VA releases details of missing computer

The Department of Veterans Affairs acknowledged today reports that a subcontractor, hired to assist in insurance collections for the VA’s medical centers in Pittsburgh and Philadelphia, has reported a desktop computer containing personal information on some veterans missing from its offices.

The “VA’s inspector general, the FBI and local law enforcement are conducting a thorough investigation of this matter,” VA Secretary Jim Nicholson said in a statement this afternoon.

Unisys, the subcontractor notified the department Aug. 3 that the computer was missing from its Reston, Va., office, according to the statement. The “VA immediately dispatched a team to Unisys to assist in the search for the missing computer and to help determine the precise nature of the information it may have contained,” it states.

VA employees “took immediate steps to notify the appropriate senior VA leadership, including the secretary and deputy secretary, appropriate congressional offices and committees, VA’s Office of the Inspector General, and other law enforcement authorities, including the FBI and the Department of Homeland Security’s Computer Emergency Response Team,” according to the statement.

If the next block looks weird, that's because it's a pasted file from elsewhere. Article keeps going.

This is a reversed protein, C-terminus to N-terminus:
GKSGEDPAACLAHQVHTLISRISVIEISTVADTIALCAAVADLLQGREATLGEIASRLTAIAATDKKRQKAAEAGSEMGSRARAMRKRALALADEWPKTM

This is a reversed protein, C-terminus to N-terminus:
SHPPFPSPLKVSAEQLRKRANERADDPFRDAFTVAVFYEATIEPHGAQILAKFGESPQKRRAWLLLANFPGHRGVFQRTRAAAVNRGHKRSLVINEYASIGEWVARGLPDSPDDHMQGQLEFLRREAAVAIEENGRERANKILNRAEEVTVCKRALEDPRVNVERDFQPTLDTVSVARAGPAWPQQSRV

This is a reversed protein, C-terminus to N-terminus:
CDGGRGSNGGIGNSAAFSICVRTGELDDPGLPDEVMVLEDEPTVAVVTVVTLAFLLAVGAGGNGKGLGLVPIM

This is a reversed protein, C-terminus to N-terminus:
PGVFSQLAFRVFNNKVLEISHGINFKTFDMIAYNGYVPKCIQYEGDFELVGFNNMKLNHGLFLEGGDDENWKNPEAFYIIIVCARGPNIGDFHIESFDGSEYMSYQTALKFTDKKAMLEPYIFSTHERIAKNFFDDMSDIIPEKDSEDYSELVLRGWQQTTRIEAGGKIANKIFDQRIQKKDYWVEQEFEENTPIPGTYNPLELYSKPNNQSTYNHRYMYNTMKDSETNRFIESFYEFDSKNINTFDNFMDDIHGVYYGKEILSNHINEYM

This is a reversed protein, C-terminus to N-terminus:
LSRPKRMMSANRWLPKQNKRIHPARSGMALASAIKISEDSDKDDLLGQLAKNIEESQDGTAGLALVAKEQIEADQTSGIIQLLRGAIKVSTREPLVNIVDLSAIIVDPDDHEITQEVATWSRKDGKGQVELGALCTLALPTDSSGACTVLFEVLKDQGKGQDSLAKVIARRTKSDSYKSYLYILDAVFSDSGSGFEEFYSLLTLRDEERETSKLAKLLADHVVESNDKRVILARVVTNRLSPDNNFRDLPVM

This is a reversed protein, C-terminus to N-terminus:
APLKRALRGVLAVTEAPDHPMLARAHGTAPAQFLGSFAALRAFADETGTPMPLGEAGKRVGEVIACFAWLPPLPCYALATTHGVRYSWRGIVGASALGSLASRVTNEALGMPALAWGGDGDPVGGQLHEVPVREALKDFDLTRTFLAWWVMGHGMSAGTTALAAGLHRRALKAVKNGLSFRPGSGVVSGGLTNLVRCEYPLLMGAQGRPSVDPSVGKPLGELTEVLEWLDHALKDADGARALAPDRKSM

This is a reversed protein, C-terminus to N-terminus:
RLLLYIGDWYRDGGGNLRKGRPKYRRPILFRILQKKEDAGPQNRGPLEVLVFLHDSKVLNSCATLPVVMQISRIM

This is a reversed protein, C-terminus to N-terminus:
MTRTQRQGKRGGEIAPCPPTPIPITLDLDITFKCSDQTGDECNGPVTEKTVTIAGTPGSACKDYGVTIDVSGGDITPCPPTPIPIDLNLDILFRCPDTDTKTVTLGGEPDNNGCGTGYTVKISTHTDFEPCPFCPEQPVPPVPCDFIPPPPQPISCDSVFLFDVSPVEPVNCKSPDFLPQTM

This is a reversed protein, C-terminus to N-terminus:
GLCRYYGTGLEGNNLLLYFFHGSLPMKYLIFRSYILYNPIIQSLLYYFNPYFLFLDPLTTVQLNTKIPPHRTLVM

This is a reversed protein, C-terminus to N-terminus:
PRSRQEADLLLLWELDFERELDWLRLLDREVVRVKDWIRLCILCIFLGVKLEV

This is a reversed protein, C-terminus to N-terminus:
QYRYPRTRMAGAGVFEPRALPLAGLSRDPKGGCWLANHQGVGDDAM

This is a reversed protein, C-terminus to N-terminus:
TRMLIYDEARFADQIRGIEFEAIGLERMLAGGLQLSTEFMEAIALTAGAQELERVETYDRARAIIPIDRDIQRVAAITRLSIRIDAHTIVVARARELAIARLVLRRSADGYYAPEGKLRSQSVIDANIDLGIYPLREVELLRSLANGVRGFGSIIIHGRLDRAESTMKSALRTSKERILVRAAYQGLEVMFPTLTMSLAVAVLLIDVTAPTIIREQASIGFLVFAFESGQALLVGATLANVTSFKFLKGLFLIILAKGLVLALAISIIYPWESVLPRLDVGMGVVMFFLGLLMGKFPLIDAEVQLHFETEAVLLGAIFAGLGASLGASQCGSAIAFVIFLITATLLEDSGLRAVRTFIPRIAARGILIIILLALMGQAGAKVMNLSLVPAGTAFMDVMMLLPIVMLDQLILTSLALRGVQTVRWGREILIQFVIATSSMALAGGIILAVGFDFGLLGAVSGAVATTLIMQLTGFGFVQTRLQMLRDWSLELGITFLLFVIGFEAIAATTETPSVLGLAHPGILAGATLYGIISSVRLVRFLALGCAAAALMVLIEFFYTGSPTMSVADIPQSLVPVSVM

The investigation is in its early stages, but the VA believes the records involved are limited to information about people who received treatment at medical centers in Philadelphia and Pittsburgh in the past four years, the statement reads.

The computer may have contained patients’ names, addresses, Social Security numbers, dates of birth, insurance carriers and billing information, dates of military service, and claims data that may include some medical information on about 5,000 patients treated in Philadelphia, about 11,000 patients treated in Pittsburgh and about 2,000 deceased patients, according to the statement.

The VA is also investigating the possibility that the computer may have contained information on an additional 20,000 people who received care at the Pittsburgh medical center.

Unisys is fully cooperating in the investigation and has offered credit monitoring and individual notifications to those who may be affected, the statement adds.

The “VA is making progress to reform its information technology and cybersecurity procedures, but this report of a missing computer at a subcontractor’s secure building underscores the complexity of the work ahead,” Nicholson said.

About the Author

David Hubler is the former print managing editor for GCN and senior editor for Washington Technology. He is freelance writer living in Annandale, Va.

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